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Performing Arts Trivia

Performing Arts Trivia Quizzes

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Whether you like to sing, dance, act, or play an instrument, there is something here for everyone!
113 Performing Arts quizzes and 1,582 Performing Arts trivia questions.
Ballet Ballet (31 quizzes)
Dance Dance (69)
  I'd Like to Teach the World to Fart!   top quiz  
Match Quiz
 10 Qns
Great Poll. You write a quiz about comedic styles and you want to start with a fart joke. One can only hope it all improves from here. Match the style of delivery with the type of comedy. Beware, some good and bad jokes ahead.
Easier, 10 Qns, pollucci19, Aug 27 21
pollucci19 gold member
Aug 27 21
815 plays
  Assorted Performing Arts   top quiz  
Multiple Choice
 10 Qns
The performing arts covers many categories of theatrical skills. See how many of these facts you know. Have fun!
Easier, 10 Qns, Creedy, Oct 06 13
Creedy gold member
2931 plays
  What I Learned as a Theater Minor!   great trivia quiz  
Multiple Choice
 10 Qns
At Clemson University "GO TIGERS" I was a theater minor and learned many interesting things about the performing arts. Hopefully, you can recognize some of my important learning from the clues provided. Have fun!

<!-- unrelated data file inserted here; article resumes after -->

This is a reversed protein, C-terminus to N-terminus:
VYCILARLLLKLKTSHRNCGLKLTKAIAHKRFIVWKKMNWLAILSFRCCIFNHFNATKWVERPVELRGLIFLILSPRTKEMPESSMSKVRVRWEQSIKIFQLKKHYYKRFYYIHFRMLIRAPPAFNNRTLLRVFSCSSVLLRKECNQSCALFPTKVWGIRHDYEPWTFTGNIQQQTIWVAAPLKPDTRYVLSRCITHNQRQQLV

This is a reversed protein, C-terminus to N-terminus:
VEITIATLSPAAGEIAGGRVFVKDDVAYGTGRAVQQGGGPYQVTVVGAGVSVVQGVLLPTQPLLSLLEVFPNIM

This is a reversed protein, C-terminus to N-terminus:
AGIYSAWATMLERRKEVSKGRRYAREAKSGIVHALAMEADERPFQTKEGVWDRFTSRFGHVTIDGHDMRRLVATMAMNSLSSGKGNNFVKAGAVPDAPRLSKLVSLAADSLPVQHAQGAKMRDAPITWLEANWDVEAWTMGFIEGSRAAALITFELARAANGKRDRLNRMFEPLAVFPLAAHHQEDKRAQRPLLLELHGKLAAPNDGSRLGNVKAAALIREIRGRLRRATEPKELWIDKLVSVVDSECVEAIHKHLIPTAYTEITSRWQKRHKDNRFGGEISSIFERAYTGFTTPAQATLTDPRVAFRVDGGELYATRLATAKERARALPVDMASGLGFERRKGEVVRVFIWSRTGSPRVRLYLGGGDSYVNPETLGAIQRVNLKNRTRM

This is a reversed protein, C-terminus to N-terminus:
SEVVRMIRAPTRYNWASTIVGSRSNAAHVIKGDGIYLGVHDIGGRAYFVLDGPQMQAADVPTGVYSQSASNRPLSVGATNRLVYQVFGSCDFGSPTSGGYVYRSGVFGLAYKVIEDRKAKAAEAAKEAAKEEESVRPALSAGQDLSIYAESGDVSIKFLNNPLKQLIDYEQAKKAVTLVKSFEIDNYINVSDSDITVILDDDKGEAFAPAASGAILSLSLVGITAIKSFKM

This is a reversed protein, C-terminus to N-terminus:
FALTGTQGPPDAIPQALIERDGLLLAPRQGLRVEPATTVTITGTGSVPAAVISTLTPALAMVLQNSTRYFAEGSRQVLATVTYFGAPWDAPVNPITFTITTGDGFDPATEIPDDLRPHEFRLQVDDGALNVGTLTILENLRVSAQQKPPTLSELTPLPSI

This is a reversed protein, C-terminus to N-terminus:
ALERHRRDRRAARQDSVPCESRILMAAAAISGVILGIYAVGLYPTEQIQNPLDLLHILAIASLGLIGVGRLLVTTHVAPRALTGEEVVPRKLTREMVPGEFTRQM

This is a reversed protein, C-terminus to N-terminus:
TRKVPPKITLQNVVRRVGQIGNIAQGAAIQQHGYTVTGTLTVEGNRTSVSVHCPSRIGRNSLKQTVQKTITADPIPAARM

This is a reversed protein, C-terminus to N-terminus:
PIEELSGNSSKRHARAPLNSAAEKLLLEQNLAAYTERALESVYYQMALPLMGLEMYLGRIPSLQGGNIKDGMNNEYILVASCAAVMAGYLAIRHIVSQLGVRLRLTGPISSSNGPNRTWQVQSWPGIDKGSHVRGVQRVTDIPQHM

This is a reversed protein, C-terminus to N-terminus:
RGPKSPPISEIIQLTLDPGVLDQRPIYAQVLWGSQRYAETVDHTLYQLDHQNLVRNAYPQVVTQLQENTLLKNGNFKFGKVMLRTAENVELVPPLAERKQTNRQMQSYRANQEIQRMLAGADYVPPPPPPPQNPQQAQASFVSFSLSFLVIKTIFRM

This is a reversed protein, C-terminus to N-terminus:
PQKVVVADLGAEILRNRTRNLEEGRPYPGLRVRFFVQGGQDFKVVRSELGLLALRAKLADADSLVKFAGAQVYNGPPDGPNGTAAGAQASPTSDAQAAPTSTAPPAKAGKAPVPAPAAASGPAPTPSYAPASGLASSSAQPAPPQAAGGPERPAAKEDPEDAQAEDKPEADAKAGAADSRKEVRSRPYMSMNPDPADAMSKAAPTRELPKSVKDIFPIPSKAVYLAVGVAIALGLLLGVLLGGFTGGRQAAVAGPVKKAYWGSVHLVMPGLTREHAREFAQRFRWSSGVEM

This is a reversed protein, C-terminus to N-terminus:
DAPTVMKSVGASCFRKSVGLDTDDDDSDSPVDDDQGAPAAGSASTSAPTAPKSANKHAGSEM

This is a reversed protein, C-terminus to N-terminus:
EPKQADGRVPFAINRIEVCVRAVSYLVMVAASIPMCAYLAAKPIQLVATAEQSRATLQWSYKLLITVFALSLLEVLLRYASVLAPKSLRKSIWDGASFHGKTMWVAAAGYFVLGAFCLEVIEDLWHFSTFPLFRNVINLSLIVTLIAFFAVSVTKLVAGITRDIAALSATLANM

Very Easy, 10 Qns, coachpauly, Mar 22 17
Very Easy
998 plays
  He's Behind You!   popular trivia quiz  
Multiple Choice
 10 Qns
Pantomime is a very British form of entertainment with a long history. What do you know about the traditions associated with it?
Average, 10 Qns, Plodd, Sep 30 13
2336 plays
  Be a Clown, Be a Clown   great trivia quiz  
Multiple Choice
 10 Qns
So, you're going to run away from home and be a clown for the circus? Here is a quiz on some clown history.
Average, 10 Qns, mlcmlc, Apr 24 11
mlcmlc gold member
1435 plays
  Trivia for Dummies   popular trivia quiz  
Multiple Choice
 10 Qns
Ten questions about ventriloquism.
Tough, 10 Qns, professorjon, May 19 19
May 19 19
3269 plays
  Kabuki Theater    
Multiple Choice
 10 Qns
Kabuki is traditional dance drama art native to Japan. Kabuki has existed in one form or another for over 400 years. Modern kabuki is well known for its outlandish costumes and technical stage tricks.
Average, 10 Qns, foxbarking, May 22 23
foxbarking gold member
May 22 23
342 plays
  A Brief History of Mime    
Multiple Choice
 10 Qns
A true art performed by true artists. A professional mime can sometimes evoke more laughter from an audience, than a professional comedian.
Easier, 10 Qns, mixit, Mar 02 23
Mar 02 23
725 plays
  So, You Want to Be an Actor?    
Multiple Choice
 10 Qns
After nearly 40 years acting and/or teaching, here are a few simple things you MUST learn . . .